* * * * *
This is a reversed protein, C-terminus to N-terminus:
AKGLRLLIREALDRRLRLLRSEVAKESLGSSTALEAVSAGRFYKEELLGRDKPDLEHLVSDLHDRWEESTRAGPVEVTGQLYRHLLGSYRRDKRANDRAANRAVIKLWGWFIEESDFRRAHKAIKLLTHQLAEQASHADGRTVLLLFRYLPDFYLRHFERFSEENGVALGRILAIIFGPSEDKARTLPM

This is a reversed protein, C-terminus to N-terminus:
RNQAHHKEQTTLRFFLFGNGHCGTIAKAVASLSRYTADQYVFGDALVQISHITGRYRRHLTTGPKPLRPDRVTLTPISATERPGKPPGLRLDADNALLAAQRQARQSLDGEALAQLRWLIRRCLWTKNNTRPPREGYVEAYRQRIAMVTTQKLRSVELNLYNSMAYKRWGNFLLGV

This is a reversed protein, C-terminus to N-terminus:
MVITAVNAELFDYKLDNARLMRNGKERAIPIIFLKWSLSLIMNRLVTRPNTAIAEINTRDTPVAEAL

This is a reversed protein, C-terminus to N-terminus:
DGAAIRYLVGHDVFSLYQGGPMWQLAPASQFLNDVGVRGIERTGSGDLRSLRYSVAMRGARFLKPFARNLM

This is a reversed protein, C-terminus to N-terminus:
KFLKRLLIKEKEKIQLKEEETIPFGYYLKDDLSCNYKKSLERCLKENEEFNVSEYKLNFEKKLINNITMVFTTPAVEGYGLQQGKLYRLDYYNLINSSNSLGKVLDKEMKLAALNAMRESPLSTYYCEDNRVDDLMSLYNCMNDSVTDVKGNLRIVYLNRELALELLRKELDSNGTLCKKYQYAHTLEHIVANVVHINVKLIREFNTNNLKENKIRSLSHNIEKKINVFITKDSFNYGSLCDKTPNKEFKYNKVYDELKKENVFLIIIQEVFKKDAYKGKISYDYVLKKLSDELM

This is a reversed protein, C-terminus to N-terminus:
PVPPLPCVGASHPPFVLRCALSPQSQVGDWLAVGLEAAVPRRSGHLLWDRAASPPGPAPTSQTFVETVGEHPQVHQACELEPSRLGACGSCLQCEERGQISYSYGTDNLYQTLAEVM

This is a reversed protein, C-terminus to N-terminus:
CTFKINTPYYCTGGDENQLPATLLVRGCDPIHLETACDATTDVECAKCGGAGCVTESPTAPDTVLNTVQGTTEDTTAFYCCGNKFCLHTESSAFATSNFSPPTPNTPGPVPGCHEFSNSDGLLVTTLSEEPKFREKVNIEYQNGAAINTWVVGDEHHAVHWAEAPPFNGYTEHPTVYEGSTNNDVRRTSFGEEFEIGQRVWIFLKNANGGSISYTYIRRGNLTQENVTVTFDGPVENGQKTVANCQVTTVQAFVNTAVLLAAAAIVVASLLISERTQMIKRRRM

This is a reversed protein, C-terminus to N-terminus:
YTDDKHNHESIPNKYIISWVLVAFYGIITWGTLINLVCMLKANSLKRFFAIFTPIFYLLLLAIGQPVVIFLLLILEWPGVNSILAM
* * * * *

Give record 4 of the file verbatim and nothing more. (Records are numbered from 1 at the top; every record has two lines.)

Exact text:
This is a reversed protein, C-terminus to N-terminus:
DGAAIRYLVGHDVFSLYQGGPMWQLAPASQFLNDVGVRGIERTGSGDLRSLRYSVAMRGARFLKPFARNLM